A mask or reticle (sometimes photomask and photoreticle) is a quartz plate with opaque and transparent patterns. A mask works much like a negative - by shining light through the mask, the detailed device image can then be projected onto the wafer (see photoresist).
Each individual mask contains a single pattern which when stacked together forms the common electrical elements such as resistors, capacitors and transistors. An entire mask set is then fed into a photolithography stepper which cycle through the set, exposing individual masks to the wafers to form the circuitry needed.
Masks are made using a photomask blank. The mask blanks are made from a finely polished quartz glass which acts as the glass substrate and Chromium atoms which are deposited on top of it to create a light-shielding layer. A coat of photosensitive resin is then used to cover the surface of the mask blank. Using electron beams a circuit pattern is then written onto the mask. Depending on the technique used either the exposed or non-exposed portion of the resist gets removed.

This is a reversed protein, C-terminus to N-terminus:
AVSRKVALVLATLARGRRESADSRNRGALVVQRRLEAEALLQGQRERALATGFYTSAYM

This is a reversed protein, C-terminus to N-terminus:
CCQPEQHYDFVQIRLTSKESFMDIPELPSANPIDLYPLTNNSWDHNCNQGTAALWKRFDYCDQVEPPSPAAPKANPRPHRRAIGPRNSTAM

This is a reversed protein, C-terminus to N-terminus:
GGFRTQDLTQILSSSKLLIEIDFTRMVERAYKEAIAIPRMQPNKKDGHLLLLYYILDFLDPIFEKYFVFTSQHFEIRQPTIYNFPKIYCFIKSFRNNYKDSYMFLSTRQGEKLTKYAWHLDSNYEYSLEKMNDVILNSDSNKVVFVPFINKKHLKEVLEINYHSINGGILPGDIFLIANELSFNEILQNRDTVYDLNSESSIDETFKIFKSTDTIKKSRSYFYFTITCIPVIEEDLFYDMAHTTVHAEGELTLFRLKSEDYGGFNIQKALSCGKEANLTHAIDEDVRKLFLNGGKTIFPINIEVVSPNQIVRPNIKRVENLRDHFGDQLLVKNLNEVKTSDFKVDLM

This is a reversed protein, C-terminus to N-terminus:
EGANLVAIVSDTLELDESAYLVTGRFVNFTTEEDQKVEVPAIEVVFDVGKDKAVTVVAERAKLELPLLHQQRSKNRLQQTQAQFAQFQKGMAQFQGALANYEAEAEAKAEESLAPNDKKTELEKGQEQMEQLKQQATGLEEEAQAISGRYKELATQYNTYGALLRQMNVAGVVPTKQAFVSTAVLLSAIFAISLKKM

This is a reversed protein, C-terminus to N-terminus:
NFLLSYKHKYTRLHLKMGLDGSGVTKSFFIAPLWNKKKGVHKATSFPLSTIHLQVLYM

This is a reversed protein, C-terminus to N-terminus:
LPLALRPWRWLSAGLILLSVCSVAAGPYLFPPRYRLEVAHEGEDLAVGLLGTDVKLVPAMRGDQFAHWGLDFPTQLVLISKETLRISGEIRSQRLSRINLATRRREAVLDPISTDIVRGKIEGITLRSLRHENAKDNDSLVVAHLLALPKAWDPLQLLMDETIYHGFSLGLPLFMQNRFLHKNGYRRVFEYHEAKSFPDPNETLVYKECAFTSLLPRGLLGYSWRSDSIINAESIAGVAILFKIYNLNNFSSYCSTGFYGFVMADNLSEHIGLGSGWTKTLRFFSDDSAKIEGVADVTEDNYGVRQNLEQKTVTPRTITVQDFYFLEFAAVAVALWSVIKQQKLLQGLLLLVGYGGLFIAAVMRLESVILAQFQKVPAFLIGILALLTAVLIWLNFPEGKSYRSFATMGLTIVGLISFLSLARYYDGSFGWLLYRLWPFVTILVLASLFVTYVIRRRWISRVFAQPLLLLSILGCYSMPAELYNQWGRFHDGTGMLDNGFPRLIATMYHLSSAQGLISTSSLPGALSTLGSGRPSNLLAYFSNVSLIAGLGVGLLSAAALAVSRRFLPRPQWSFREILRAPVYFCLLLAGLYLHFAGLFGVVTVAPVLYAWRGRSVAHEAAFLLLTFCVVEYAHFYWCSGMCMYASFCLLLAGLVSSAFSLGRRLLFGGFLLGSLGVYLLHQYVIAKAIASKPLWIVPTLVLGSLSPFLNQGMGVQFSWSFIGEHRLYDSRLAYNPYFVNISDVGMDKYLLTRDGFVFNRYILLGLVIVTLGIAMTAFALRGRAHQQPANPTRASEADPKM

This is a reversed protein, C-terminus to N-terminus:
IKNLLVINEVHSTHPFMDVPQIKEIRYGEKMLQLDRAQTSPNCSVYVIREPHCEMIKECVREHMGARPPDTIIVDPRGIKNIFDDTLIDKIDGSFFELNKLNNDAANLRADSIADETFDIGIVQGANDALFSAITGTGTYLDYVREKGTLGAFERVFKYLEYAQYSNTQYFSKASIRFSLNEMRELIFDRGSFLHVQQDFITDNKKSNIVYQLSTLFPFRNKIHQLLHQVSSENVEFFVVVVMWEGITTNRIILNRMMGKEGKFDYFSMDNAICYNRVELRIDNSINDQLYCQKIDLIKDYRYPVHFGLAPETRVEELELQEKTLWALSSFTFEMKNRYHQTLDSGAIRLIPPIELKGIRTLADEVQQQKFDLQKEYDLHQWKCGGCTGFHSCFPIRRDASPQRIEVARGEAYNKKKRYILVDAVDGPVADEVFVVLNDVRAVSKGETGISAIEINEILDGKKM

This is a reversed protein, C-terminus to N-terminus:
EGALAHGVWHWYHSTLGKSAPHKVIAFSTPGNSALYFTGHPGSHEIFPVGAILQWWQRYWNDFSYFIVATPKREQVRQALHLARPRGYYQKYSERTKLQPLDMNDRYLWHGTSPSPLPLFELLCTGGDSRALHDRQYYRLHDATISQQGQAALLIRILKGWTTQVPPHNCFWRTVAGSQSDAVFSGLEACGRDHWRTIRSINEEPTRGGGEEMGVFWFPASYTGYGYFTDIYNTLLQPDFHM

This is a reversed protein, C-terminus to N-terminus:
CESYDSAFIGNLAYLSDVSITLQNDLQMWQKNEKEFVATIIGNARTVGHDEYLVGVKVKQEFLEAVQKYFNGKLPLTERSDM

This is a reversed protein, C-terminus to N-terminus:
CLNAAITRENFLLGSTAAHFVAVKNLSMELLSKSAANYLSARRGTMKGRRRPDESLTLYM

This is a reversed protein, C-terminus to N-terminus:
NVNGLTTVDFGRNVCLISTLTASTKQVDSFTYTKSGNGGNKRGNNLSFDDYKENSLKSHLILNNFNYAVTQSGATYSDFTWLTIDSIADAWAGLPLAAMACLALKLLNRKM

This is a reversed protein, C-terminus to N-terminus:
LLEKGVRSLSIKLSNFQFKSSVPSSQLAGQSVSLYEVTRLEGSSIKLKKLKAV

It is during that stage that the mask blank with the writing is finely inspected for quality. If any issues are observed the mask is recycled and gets re-written. If the mask passes inspection the written pattern is then etched. Plasma etching is done via a plasma etcher which sprays ions onto the mask penetration and dissolving the chromium in the exposed areas. Finally the leftover resistant is removed forming the final product - a mask with transparent and opaque patterns.
Current i193 and EUV lithography steppers have a maximum field size of 26 mm by 33 mm or 858 mm².
|This article is still a stub and needs your attention. You can help improve this article by editing this page and adding the missing information.|